Fluctuating motivation in mental illness means that sometimes, things are happening, while other times, the wheels just fall right off.
Motivation follows activation?
A basic element of cognitive behavioural therapy (CBT) for depression is behavioural activation. The idea is that motivation follows activation, meaning if you force yourself to do stuff, you’ll start to feel better and get more motivated.
It never worked for me, though. I used to take dance classes as my main form of physical activity. I had no interest in doing them, but I knew that physical activity is supposed to be good for depression, and motivation was supposed to follow activation. But motivation didn’t come, and I figured the whole thing was just a load of crap.
The anhedonia factor
I recently had a bit of an aha moment while reading another blogger’s post. I realized that motivation wasn’t the main source of the problem. The real issue was anhedonia. Anhedonia, or inability to experience pleasure, can occur as a symptom of depression and other illnesses, including schizophrenia. It’s a major element of my depression, and on average, it’s had a greater impact than low mood has. At any given moment, it doesn’t feel as bad as depressed mood, but when it’s persistent, it casts a rather grey light over everything.
The assumption with behavioural activation is that activating will actually make you feel good. But if anhedonia takes feeling good off the table, I can activate until the cows come home and it isn’t going to accomplish anything. I can force myself to do things, but it’s like pissing in the wind for all the good it does me.
Anhedonia is a constant, but sometimes I’ll have dips in motivation as well. A few weeks ago (I think – I’m not good at remembering time in a relative sense) I was feeling pretty motivated. Maybe my concentration wasn’t the best, but I had several things on the go and I was keeping busy shuffling back and forth amongst these various things. I had to use lists to keep track because I have a hard time juggling multiple things in my head at the same time.
This week isn’t like that. I feel aimless. I have some books downloaded that I want to read, but haven’t gotten started on yet. There are some drafts I’ve started for blog posts, but I don’t really care enough to finish them right now. There are also some other writing projects I’ve started but don’t have the drive to work on.
I think another reason for my decreased motivation is being distracted by concerns about my physical health. That feels very heavy right now, and it’s hard to be motivated when I’m carrying around a rhino on my back (I was trying to think of an animal and there’s a photo of a rhino on my wall, so rhino it is). It feels like uncertainty has stalled me in a sort of mental no-man’s-land.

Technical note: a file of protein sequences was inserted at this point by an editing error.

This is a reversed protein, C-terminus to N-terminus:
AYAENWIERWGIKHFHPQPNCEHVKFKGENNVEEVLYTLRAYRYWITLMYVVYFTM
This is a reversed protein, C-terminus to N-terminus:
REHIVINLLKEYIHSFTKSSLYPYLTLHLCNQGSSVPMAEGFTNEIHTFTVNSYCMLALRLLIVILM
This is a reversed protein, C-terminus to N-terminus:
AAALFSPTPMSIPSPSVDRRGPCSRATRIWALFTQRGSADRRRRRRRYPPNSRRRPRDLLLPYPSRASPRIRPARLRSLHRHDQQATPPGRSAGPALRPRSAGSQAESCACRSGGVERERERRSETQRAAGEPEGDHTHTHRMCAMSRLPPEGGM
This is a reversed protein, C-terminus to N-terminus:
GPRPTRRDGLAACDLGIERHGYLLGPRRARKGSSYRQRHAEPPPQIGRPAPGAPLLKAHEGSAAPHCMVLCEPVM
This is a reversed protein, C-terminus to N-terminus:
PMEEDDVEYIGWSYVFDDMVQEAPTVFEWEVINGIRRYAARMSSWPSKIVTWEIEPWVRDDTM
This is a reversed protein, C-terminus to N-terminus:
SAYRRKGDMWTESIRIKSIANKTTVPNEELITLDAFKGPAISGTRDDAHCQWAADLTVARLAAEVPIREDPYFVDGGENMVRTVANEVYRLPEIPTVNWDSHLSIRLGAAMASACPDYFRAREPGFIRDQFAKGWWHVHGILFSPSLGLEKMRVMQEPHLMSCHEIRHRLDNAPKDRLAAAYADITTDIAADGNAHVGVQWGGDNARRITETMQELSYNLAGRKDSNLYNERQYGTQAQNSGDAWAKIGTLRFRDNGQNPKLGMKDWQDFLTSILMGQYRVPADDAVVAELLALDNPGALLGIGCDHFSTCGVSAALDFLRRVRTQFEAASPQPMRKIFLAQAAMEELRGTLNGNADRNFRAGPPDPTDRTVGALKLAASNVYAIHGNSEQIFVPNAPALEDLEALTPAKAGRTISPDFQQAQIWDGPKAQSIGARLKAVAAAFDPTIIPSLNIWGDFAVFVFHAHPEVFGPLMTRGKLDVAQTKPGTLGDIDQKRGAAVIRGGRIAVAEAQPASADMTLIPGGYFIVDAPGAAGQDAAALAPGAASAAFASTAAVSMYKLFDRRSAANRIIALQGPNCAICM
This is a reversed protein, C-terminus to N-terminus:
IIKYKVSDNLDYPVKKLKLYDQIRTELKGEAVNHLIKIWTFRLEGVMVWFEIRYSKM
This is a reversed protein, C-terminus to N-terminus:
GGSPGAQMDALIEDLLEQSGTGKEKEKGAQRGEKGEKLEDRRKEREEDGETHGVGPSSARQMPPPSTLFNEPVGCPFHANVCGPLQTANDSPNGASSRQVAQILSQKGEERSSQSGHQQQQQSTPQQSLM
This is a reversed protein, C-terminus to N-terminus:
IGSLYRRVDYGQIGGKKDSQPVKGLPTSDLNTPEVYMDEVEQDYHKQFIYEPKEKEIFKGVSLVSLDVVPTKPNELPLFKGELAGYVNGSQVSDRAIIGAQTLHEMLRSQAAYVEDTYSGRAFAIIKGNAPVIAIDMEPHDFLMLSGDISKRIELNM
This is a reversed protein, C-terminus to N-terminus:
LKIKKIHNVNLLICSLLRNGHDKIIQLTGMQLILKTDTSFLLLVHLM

Motivation and writing
I recently had a couple of articles that I’d submitted to publications that weren’t accepted, plus some that it’s been long enough since I submitted that I’m unlikely to hear back from them. I know that it’s totally par for the course and I don’t take it as a rejection of me in general, but I do find it drains my energy. Given that I don’t have a lot of that to begin with, I think it’s probably good to take a bit of a step back from trying to write for platforms that are more competitive (in the sense that there’s a reasonably good chance of rejection).
I have no intention of trying to make a living as a writer, so I think I’m better off trying to focus my limited energy, attention, and motivation on things that will give the most mental bang for my buck, so to speak. If there isn’t a lot of motivation to go around, it makes sense to focus it where it will do me the most good.
In the last year or so, I’ve given up pushing myself to keep doing things just because, in general, they’re supposed to be helpful for depression. All along, I put it down to motivation following activation just not being true. But now I think that comes at it from not quite the right direction. Motivation can follow when activation produces a pleasurable reward. If there’s no pleasurable reward following activation, motivation is irrelevant; there’s still no positive feeling toward the activity.
This realization doesn’t actually change anything in my life, but insight is something I value with regards to my illness, and I like it when pieces, even little ones, start to fit together.
In terms of motivation itself, I guess the natural state of things is that it will ebb and flow like the tide. Motivation is low now, but it will come back in its own time.
How do you manage dips in motivation?